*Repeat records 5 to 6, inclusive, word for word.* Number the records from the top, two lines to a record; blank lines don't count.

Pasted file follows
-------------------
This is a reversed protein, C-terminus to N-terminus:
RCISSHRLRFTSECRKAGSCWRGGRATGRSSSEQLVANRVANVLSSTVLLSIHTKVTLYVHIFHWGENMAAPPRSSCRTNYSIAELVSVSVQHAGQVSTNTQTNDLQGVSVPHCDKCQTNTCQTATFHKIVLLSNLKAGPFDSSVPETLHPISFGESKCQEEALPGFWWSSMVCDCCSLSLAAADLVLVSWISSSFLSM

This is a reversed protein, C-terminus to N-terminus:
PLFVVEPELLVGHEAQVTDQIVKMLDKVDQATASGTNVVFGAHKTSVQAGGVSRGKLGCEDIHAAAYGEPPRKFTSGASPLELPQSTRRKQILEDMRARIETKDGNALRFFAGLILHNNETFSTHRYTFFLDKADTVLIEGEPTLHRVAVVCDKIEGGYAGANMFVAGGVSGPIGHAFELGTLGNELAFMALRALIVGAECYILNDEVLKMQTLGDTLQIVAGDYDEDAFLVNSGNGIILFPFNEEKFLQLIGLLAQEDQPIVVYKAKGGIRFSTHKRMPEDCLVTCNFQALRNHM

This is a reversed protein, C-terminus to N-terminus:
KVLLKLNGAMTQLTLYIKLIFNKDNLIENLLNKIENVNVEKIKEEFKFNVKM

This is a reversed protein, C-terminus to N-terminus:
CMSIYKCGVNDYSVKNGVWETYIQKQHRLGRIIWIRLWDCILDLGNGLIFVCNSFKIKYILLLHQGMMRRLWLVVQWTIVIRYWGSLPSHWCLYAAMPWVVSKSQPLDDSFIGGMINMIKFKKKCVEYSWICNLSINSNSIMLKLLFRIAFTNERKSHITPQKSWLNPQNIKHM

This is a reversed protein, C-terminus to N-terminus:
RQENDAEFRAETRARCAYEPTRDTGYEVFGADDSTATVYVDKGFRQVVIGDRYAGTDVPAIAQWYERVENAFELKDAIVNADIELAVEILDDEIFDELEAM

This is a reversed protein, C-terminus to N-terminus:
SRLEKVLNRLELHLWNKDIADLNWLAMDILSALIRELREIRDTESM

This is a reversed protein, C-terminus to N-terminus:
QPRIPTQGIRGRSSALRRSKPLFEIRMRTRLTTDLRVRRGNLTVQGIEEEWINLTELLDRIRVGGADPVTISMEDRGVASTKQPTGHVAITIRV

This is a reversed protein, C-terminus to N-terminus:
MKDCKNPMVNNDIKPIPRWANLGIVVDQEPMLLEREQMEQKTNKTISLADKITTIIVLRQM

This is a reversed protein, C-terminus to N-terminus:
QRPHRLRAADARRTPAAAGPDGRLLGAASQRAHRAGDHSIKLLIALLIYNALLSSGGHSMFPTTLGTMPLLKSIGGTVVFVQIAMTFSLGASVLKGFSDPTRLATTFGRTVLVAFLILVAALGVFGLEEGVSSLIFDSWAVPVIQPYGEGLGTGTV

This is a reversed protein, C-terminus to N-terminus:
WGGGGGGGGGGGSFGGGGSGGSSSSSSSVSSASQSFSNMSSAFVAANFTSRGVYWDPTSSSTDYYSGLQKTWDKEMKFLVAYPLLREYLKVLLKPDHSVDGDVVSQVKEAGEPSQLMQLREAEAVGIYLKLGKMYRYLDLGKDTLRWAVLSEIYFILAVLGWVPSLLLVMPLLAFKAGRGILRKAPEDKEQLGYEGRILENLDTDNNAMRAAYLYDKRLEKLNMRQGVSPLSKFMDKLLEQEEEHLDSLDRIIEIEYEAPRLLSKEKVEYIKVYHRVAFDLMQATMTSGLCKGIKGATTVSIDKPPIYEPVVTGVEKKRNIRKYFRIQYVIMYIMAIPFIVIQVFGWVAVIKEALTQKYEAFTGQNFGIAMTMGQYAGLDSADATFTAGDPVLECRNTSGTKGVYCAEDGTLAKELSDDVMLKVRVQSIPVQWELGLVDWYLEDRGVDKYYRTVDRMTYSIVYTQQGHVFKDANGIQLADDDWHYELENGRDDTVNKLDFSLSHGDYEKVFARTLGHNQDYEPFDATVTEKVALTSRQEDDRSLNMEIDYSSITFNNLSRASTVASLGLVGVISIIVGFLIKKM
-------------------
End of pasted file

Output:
This is a reversed protein, C-terminus to N-terminus:
RQENDAEFRAETRARCAYEPTRDTGYEVFGADDSTATVYVDKGFRQVVIGDRYAGTDVPAIAQWYERVENAFELKDAIVNADIELAVEILDDEIFDELEAM

This is a reversed protein, C-terminus to N-terminus:
SRLEKVLNRLELHLWNKDIADLNWLAMDILSALIRELREIRDTESM